The iPhone 12 in Europe: Apple changes symbol positions, slower 5G, more expensive

midian182

Posts: 6,187   +51
Staff member
In brief: The new iPhone 12 line is receiving mostly good reviews, with the elegant design often singled out as one of the plus points. In Europe, the handsets look slightly different than their US counterparts due to the regulatory body markings, which Apple has just altered. Residents must also endure higher prices and slower 5G.

As reported by Notebook Check, in the EU, phones must bear the CE marking, which indicates conformity with health, safety, and environmental protection standards for products sold within the European Economic Area. They must also display a symbol showing a product is non-recyclable. In US iPhones, all the regulatory body certifications are stored digitally.

Image credit: @1nsane_dev

Apple and Android devices usually place these markings at the base of a phone’s rear—they’re often hard to see, especially on certain colors. Twitter user @1nsane_dev spotted that with the iPhone 12 and iPhone 12 Pro, Apple has moved their location to the side. Perhaps Apple thought they were less noticeable in this new position? Below is a photo of the iPhone SE 2020 for comparison.

Additionally, Apple only sells models with support for high-frequency mmWave bands in the US, while Europe gets the slower sub-6 GHz 5G.

With an arguably less-appealing design and slower 5G, one might imagine Apple's handsets would be cheaper in Europe, but the opposite is true. As is the case with pretty much all electronic goods, the iPhone 12 series is more expensive across most of the continent compared to the US.

Ultimately, though, none of this is likely to dissuade European Apple fans from purchasing one of the devices, and they can always just buy a case.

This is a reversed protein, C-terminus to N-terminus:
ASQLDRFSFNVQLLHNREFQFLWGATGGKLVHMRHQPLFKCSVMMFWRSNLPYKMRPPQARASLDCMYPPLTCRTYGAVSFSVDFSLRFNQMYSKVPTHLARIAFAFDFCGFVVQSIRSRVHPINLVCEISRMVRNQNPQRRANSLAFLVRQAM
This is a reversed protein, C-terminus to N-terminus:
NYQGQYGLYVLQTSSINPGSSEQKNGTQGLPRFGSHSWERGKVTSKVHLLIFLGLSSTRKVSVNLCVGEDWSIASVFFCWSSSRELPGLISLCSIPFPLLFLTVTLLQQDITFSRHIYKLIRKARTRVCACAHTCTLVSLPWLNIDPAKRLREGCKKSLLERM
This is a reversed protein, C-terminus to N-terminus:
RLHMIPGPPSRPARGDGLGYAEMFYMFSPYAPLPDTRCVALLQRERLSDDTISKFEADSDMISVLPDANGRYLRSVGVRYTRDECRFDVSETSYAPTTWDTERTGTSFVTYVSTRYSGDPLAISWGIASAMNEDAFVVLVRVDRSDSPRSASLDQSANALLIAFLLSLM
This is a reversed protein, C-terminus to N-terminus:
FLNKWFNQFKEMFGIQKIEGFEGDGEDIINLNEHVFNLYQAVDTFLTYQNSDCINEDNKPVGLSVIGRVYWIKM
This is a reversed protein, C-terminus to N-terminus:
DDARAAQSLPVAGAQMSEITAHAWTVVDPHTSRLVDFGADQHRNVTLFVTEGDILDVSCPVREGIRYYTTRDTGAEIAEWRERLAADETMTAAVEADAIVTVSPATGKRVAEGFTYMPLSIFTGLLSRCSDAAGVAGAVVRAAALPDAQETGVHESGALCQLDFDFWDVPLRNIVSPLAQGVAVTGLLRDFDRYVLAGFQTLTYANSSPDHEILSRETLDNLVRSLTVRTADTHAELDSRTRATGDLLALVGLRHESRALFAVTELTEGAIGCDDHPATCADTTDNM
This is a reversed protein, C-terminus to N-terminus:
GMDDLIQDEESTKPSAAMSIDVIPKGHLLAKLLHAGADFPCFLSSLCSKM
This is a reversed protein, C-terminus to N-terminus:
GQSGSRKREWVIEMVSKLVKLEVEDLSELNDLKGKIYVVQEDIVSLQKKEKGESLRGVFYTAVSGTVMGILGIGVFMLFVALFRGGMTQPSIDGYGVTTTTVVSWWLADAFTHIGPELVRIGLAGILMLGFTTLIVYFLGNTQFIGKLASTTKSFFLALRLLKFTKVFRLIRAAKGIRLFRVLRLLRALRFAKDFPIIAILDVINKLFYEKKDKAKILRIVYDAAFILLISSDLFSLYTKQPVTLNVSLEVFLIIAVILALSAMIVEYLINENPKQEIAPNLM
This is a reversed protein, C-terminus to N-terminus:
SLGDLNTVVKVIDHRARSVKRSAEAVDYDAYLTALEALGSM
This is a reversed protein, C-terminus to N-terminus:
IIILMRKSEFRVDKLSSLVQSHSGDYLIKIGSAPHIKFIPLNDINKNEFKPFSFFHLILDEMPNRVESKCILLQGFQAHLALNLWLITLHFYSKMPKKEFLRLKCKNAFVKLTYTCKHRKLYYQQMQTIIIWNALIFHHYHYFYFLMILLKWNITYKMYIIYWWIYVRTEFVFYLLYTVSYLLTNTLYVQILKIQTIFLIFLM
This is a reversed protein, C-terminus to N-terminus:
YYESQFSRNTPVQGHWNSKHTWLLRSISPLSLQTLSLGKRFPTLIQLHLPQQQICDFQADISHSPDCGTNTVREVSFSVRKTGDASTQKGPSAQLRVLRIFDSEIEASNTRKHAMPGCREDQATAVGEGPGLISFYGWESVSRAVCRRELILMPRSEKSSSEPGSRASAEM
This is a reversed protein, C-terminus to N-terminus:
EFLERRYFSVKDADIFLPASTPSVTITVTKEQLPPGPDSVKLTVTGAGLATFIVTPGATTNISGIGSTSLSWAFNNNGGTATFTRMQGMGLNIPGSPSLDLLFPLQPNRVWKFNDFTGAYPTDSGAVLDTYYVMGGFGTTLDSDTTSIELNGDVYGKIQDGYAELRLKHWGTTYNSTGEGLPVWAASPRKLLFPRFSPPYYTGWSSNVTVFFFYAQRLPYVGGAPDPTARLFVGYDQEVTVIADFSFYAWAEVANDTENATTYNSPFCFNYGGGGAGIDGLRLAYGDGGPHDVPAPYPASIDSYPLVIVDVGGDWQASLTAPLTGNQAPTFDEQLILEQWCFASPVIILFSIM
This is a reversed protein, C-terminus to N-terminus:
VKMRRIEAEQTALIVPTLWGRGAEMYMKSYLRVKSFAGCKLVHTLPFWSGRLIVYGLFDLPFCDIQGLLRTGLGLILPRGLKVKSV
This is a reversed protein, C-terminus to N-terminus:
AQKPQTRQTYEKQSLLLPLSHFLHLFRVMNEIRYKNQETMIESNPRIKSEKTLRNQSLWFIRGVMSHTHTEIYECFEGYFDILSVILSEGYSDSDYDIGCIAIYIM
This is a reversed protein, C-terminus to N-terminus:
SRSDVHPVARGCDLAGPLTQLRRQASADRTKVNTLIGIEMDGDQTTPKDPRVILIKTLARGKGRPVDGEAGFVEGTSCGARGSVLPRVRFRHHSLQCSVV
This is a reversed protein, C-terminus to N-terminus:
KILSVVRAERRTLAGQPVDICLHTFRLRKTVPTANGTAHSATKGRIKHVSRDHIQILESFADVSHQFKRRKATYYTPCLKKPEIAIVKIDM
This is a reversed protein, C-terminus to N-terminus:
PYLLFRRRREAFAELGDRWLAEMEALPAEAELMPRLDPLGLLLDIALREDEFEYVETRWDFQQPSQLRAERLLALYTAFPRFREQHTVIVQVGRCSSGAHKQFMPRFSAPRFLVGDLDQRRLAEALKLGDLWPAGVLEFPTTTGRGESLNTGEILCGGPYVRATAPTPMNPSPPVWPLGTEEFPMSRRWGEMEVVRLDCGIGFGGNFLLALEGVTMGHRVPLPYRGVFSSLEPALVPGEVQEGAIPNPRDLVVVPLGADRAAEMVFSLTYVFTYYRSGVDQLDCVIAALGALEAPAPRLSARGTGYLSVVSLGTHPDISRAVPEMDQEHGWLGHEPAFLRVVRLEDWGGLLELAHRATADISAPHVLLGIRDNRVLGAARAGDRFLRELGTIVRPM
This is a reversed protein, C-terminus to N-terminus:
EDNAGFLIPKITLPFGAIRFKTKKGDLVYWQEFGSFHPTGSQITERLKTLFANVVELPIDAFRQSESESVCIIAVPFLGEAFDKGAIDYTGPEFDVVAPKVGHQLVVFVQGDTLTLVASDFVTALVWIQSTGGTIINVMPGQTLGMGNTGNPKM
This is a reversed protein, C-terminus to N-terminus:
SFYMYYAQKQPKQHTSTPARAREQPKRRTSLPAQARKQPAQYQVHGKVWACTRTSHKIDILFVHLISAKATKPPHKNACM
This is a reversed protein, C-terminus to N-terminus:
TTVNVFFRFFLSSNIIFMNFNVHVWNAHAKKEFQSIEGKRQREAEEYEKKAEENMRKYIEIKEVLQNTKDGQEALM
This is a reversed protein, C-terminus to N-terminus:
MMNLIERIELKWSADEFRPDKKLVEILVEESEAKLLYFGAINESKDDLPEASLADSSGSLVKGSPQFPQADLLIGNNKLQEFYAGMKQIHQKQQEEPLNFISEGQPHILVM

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Hexic

Posts: 803   +881
TechSpot Elite
Such as how it goes. The US has had more advanced, and higher availability of high speed data networks for many years, so it makes sense to tone down the 5G bands to something that is more attainable across the pond for now. Only downside is, we have typically paid more for service here.
 

QuantumPhysics

Posts: 3,750   +3,644
I honestly don't care about 5G.
5G is only going to hurt my battery life, it doesn't work in the buildings because of signal penetration issues. It's great for outdoor public wifi burst transmissions, but it's not going to be as big a splash as 4G LTE.

And then there are the data caps and plan changes you'll need to even use it.

Many countries I stay in during the year, when I switch over to their network, either have data caps or they don't get much higher than 3G.
 

Vulcanproject

Posts: 1,273   +2,125
Such as how it goes. The US has had more advanced, and higher availability of high speed data networks for many years, so it makes sense to tone down the 5G bands to something that is more attainable across the pond for now. Only downside is, we have typically paid more for service here.
European broadband is typically much faster, much cheaper and more widespread than in the USA and more people expect to rely on it when it comes to using their phones. For example in Barcelona swathes of the city have open network, Lisbon, Paris, Antwerp, Milan, a lot of Scandinavian cities etc. Virtually every public metro from Moscow to London and a lot of public transport be it buses and trams will hook you up with wifi.

The European Commission is funding free wifi projects in various locations, on a modest scale. Several networks use FON technology or public sharing networks so if you are subscribed with them you find an awful lot of coverage in populated areas.

Europe wants widespread 5G rollout but without Chinese technology in the networks it won't come quickly. I think you'll see more and more reliance on growing public wifi networks in major urban areas.
 

Hexic

Posts: 803   +881
TechSpot Elite
European broadband is typically much faster, much cheaper and more widespread than in the USA and more people expect to rely on it when it comes to using their phones. For example in Barcelona swathes of the city have open network, Lisbon, Paris, Antwerp, Milan, a lot of Scandinavian cities etc. Virtually every public metro from Moscow to London and a lot of public transport be it buses and trams will hook you up with wifi.